By Warren Tenney
When media reports mix together the words “water” and “toxic” it’s no surprise the public would have concerns. Throw in a reference to an award winning film with Julia Roberts and certainly it must mean something is wrong with our water. This happened last week with stories about chromium-6. It is important to step back, make sure we have all the facts, and read beyond the headlines or sound bites. Chromium-6 is a substance found in small amounts in most American cities’ drinking water including those in the Valley. Here’s what you need to need to know.
Fact 1: The municipalities in the Phoenix area consistently meet or exceed all of the safe drinking water standards set by the Environmental Protection Agency (EPA). Cities are required to do so under the Safe Water Drinking Act. In fact, water utilities are among the most regulated industries in the country. Your tap water is safe to drink.
Fact 2: The more significant but less sexy story is that Valley water utilities collectively perform millions of tests and measurements throughout the year to ensure water treatment and distribution systems are safe. Each of the AMWUA cities has an aggressive water quality program with dedicated staff. These professionals fan out daily across the various water service areas to take thousands of tests for hundreds of substances using state of the art equipment and laboratories to make sure your water consistently meets the safe drinking water standard. Each city provides an annual water quality report to its customers, which should be newsworthy in their demonstration of the reliability of our safe drinking water. If water quality is ever an issue in your city, you will be notified.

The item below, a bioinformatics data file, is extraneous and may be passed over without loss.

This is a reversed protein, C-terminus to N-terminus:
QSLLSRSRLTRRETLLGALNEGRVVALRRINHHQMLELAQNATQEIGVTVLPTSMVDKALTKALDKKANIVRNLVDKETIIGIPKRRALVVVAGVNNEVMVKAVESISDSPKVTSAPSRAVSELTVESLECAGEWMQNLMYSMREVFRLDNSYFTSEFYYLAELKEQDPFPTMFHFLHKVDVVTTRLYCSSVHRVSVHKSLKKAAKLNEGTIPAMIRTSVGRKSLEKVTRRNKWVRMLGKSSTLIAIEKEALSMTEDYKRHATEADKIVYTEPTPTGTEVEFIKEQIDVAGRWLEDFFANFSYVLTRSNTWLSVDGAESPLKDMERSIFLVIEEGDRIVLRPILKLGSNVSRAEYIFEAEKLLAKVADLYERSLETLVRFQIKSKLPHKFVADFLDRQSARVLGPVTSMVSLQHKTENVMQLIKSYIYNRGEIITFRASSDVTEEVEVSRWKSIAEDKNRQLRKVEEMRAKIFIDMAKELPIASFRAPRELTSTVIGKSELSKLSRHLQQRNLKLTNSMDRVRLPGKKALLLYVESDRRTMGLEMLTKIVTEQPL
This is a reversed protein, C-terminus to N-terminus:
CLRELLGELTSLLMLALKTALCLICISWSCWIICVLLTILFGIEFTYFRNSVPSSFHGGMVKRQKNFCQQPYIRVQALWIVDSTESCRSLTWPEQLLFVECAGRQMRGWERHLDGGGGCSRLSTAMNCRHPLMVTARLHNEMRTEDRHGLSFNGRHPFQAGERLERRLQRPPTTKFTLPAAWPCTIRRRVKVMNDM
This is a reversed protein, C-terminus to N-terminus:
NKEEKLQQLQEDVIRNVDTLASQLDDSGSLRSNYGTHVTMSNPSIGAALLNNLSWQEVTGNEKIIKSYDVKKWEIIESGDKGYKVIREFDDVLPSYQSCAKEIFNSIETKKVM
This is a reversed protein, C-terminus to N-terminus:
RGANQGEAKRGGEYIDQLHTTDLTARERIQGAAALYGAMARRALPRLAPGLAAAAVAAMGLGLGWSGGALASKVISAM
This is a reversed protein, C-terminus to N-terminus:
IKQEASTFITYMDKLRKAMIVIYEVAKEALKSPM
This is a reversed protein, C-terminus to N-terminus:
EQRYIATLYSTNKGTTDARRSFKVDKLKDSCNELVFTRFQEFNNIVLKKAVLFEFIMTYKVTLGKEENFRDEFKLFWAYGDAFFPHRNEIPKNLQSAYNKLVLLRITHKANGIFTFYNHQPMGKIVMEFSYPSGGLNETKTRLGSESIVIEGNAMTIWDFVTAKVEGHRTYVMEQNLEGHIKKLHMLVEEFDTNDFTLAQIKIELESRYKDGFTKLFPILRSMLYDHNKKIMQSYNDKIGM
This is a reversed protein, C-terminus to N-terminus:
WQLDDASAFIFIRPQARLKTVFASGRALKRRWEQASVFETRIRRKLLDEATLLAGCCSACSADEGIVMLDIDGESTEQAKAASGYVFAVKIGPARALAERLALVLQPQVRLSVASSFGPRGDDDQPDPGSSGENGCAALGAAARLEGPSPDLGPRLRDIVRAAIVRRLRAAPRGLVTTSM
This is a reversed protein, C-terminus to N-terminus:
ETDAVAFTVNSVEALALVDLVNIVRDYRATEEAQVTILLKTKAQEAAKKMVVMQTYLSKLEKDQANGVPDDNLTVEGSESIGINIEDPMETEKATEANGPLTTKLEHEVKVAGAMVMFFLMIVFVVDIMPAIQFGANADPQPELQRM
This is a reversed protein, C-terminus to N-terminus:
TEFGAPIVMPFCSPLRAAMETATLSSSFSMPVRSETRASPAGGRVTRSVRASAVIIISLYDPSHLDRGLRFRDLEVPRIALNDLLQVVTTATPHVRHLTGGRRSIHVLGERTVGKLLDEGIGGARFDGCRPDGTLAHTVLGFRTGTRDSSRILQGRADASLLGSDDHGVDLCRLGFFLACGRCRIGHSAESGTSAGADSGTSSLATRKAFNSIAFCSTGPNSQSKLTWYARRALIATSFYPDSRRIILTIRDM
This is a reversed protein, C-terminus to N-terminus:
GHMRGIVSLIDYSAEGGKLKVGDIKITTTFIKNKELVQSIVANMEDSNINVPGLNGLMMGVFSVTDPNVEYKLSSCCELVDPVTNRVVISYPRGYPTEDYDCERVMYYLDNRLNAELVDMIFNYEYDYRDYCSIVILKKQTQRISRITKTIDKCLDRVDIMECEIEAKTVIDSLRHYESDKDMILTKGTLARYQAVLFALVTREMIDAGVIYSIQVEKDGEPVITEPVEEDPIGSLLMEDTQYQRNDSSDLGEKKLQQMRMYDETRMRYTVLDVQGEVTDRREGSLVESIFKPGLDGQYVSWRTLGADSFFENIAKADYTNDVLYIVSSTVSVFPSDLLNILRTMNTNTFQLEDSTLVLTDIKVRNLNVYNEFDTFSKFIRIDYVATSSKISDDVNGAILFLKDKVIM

Fact 3: Chromium-6 is one of many components EPA is analyzing for health impacts to consider regulation or limits. Because the EPA is analyzing chromium-6, the Valley Cities have been conducting tests to determine baseline levels of chromium-6 in the Valley. A major source for chromium-6 in drinking water is mostly a naturally occurring element found in volcanic geologic formations in the Southwest. While chromium-6 can also be discharged from industrial activities, here in the Valley its presence is predominantly due to Mother Nature.
Fact 4: Scientific research has not reached a consensus on what level and length of exposure to chromium-6 is hazardous. EPA set the drinking water limit of 100 parts per billion for total chromium, which includes the substances chromium-6 and chromium-3. EPA is in the process of reviewing and updating that standard. California is the only state to set a required maximum level for chromium-6 in drinking water, which is at 10 parts per billion. Scientists at the California Office of Environmental Health Hazard Assessment have determined a goal of 0.02 parts per billion reduces the risk posed by chromium-6 to a 1 in 1,000,000 chance of developing cancer based on daily consumption of unfiltered groundwater over a 70 year period. Again, this is a goal, not a requirement, for water providers in California.